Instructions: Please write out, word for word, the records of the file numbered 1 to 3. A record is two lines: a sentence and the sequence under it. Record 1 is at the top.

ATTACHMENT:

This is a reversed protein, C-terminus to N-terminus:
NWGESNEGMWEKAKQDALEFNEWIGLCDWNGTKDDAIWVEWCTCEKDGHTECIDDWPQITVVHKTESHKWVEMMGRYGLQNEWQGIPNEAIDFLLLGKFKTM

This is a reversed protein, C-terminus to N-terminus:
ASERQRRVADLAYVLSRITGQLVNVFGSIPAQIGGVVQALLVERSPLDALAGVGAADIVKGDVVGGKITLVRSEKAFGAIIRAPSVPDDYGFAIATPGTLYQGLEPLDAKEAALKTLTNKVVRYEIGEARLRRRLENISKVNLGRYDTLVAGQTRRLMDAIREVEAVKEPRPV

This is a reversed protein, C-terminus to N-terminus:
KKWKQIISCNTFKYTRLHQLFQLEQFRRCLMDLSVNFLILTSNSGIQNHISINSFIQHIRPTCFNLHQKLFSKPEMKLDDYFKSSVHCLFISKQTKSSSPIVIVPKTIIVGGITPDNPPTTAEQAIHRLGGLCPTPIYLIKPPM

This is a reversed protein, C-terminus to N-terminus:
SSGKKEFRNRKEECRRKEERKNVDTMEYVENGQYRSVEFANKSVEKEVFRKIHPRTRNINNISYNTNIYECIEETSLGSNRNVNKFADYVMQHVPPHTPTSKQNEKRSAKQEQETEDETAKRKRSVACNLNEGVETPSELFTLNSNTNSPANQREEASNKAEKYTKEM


This is a reversed protein, C-terminus to N-terminus:
NWGESNEGMWEKAKQDALEFNEWIGLCDWNGTKDDAIWVEWCTCEKDGHTECIDDWPQITVVHKTESHKWVEMMGRYGLQNEWQGIPNEAIDFLLLGKFKTM

This is a reversed protein, C-terminus to N-terminus:
ASERQRRVADLAYVLSRITGQLVNVFGSIPAQIGGVVQALLVERSPLDALAGVGAADIVKGDVVGGKITLVRSEKAFGAIIRAPSVPDDYGFAIATPGTLYQGLEPLDAKEAALKTLTNKVVRYEIGEARLRRRLENISKVNLGRYDTLVAGQTRRLMDAIREVEAVKEPRPV

This is a reversed protein, C-terminus to N-terminus:
KKWKQIISCNTFKYTRLHQLFQLEQFRRCLMDLSVNFLILTSNSGIQNHISINSFIQHIRPTCFNLHQKLFSKPEMKLDDYFKSSVHCLFISKQTKSSSPIVIVPKTIIVGGITPDNPPTTAEQAIHRLGGLCPTPIYLIKPPM